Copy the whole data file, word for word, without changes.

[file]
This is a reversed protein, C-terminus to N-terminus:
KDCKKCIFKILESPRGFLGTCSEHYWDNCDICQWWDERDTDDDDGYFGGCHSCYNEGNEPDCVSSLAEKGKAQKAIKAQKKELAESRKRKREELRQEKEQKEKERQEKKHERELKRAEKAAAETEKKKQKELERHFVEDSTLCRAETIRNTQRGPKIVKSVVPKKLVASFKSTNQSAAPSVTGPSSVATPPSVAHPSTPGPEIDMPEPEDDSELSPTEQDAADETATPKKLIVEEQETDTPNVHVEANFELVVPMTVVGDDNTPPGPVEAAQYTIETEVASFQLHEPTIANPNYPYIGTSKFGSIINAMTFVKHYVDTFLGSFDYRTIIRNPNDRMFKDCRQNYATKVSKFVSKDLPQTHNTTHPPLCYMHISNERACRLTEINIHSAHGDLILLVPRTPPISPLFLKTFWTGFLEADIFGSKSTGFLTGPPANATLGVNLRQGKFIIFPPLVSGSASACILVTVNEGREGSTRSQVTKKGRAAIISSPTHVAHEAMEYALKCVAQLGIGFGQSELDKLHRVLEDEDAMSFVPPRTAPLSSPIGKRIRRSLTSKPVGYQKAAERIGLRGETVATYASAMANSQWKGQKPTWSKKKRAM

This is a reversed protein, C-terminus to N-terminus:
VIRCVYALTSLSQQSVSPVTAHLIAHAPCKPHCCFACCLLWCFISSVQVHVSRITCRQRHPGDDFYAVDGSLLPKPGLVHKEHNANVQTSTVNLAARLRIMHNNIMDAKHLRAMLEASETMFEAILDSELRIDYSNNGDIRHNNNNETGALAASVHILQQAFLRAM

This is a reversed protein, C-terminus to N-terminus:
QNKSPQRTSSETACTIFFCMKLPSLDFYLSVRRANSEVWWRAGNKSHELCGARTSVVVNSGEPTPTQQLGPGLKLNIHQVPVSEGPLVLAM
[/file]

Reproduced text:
This is a reversed protein, C-terminus to N-terminus:
KDCKKCIFKILESPRGFLGTCSEHYWDNCDICQWWDERDTDDDDGYFGGCHSCYNEGNEPDCVSSLAEKGKAQKAIKAQKKELAESRKRKREELRQEKEQKEKERQEKKHERELKRAEKAAAETEKKKQKELERHFVEDSTLCRAETIRNTQRGPKIVKSVVPKKLVASFKSTNQSAAPSVTGPSSVATPPSVAHPSTPGPEIDMPEPEDDSELSPTEQDAADETATPKKLIVEEQETDTPNVHVEANFELVVPMTVVGDDNTPPGPVEAAQYTIETEVASFQLHEPTIANPNYPYIGTSKFGSIINAMTFVKHYVDTFLGSFDYRTIIRNPNDRMFKDCRQNYATKVSKFVSKDLPQTHNTTHPPLCYMHISNERACRLTEINIHSAHGDLILLVPRTPPISPLFLKTFWTGFLEADIFGSKSTGFLTGPPANATLGVNLRQGKFIIFPPLVSGSASACILVTVNEGREGSTRSQVTKKGRAAIISSPTHVAHEAMEYALKCVAQLGIGFGQSELDKLHRVLEDEDAMSFVPPRTAPLSSPIGKRIRRSLTSKPVGYQKAAERIGLRGETVATYASAMANSQWKGQKPTWSKKKRAM

This is a reversed protein, C-terminus to N-terminus:
VIRCVYALTSLSQQSVSPVTAHLIAHAPCKPHCCFACCLLWCFISSVQVHVSRITCRQRHPGDDFYAVDGSLLPKPGLVHKEHNANVQTSTVNLAARLRIMHNNIMDAKHLRAMLEASETMFEAILDSELRIDYSNNGDIRHNNNNETGALAASVHILQQAFLRAM

This is a reversed protein, C-terminus to N-terminus:
QNKSPQRTSSETACTIFFCMKLPSLDFYLSVRRANSEVWWRAGNKSHELCGARTSVVVNSGEPTPTQQLGPGLKLNIHQVPVSEGPLVLAM